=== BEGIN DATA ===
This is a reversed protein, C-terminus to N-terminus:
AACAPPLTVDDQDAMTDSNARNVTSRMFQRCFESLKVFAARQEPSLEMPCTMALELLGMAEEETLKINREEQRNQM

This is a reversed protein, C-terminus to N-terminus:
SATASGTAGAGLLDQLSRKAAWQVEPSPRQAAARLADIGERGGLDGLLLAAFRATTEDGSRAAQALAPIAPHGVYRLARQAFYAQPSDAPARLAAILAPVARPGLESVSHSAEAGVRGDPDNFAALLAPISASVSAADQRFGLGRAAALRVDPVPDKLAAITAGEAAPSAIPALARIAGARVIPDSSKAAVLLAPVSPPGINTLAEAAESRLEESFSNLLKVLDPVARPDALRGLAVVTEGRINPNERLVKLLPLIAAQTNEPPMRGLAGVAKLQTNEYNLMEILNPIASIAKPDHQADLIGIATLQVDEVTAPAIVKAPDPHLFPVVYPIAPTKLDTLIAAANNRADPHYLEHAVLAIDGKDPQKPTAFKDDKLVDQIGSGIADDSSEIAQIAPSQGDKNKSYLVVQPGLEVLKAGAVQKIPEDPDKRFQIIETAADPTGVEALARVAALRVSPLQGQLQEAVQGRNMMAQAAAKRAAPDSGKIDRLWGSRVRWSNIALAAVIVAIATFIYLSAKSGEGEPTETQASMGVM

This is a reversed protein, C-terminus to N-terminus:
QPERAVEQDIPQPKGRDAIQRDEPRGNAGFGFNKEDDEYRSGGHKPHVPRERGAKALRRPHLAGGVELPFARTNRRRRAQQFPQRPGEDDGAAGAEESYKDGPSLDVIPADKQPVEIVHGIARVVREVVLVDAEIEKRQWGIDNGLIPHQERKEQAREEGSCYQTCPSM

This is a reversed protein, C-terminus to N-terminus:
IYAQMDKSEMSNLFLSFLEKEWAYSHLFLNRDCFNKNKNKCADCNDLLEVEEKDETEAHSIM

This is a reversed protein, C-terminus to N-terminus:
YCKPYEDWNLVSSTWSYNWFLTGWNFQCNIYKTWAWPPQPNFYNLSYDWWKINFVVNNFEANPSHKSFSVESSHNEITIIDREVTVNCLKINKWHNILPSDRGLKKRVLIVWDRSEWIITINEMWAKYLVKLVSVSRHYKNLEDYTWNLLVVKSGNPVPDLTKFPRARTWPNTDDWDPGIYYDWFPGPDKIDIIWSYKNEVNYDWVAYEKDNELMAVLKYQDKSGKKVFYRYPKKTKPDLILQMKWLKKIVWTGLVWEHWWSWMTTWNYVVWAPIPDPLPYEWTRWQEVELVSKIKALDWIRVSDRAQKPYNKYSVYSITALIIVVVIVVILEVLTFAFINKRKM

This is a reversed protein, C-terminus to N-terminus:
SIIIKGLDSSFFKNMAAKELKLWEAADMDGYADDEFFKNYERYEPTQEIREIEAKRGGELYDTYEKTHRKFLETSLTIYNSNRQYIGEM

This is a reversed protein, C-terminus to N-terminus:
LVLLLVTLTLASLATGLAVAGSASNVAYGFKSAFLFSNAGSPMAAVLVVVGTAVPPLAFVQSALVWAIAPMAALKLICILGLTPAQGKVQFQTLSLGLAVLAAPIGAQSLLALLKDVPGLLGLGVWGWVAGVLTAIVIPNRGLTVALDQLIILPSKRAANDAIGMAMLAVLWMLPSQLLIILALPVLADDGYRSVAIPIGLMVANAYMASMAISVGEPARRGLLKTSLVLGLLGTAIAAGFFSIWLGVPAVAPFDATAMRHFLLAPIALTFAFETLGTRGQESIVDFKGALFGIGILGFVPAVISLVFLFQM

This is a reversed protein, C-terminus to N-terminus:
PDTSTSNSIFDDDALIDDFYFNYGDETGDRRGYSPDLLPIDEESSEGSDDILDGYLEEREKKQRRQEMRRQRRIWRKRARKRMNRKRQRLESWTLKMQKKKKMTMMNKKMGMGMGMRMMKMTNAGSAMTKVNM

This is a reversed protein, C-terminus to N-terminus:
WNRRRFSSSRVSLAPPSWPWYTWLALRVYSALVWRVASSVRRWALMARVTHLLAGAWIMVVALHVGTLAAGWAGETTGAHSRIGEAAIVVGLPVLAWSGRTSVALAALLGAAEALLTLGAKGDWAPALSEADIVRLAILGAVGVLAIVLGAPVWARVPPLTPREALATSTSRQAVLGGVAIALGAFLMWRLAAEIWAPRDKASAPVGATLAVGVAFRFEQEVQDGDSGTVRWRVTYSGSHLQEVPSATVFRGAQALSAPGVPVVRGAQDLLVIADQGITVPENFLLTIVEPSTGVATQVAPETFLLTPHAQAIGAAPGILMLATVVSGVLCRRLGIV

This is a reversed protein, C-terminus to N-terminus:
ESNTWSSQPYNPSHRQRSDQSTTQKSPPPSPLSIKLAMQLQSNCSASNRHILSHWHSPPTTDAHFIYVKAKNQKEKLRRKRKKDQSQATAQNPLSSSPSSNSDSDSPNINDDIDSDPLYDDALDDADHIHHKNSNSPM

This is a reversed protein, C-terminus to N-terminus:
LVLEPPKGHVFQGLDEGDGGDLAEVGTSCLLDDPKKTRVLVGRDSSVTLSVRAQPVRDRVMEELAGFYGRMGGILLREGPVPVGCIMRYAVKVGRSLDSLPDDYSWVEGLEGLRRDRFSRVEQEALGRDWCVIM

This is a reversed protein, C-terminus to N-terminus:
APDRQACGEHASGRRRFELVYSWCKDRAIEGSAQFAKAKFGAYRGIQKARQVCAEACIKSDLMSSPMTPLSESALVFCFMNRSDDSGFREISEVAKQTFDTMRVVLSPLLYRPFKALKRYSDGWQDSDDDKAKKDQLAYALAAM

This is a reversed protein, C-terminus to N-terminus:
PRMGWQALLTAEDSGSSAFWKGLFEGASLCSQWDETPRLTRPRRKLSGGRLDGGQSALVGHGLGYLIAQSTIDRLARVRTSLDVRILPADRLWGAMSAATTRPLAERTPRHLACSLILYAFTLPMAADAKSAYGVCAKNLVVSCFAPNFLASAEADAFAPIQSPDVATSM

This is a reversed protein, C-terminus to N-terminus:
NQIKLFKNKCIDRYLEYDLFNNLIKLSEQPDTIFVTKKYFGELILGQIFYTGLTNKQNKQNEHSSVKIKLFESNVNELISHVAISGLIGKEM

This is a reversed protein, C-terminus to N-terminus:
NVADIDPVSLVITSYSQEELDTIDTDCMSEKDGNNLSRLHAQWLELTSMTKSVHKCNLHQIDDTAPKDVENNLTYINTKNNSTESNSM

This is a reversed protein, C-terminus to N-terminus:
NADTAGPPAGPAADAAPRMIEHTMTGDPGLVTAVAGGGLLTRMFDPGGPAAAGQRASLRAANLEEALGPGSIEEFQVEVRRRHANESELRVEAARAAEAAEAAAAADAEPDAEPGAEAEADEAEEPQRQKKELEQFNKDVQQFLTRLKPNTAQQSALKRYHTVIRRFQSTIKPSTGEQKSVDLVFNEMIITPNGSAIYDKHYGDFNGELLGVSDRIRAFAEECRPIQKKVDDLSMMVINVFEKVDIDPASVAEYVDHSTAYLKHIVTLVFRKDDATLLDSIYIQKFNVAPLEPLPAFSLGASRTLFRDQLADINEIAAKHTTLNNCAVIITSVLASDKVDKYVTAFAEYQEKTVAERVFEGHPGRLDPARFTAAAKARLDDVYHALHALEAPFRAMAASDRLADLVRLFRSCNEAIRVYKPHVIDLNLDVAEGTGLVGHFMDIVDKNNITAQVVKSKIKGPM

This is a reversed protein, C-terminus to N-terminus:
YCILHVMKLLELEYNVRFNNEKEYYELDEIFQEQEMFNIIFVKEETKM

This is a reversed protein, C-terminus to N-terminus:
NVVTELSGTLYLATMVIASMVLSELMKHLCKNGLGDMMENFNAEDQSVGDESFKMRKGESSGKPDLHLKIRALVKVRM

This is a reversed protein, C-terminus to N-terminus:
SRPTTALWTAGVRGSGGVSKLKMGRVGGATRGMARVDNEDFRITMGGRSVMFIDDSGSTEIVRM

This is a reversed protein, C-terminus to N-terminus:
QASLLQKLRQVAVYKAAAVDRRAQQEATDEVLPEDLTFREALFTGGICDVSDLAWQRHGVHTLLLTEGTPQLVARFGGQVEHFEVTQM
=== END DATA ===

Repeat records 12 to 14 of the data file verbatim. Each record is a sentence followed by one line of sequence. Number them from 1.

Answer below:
This is a reversed protein, C-terminus to N-terminus:
APDRQACGEHASGRRRFELVYSWCKDRAIEGSAQFAKAKFGAYRGIQKARQVCAEACIKSDLMSSPMTPLSESALVFCFMNRSDDSGFREISEVAKQTFDTMRVVLSPLLYRPFKALKRYSDGWQDSDDDKAKKDQLAYALAAM

This is a reversed protein, C-terminus to N-terminus:
PRMGWQALLTAEDSGSSAFWKGLFEGASLCSQWDETPRLTRPRRKLSGGRLDGGQSALVGHGLGYLIAQSTIDRLARVRTSLDVRILPADRLWGAMSAATTRPLAERTPRHLACSLILYAFTLPMAADAKSAYGVCAKNLVVSCFAPNFLASAEADAFAPIQSPDVATSM

This is a reversed protein, C-terminus to N-terminus:
NQIKLFKNKCIDRYLEYDLFNNLIKLSEQPDTIFVTKKYFGELILGQIFYTGLTNKQNKQNEHSSVKIKLFESNVNELISHVAISGLIGKEM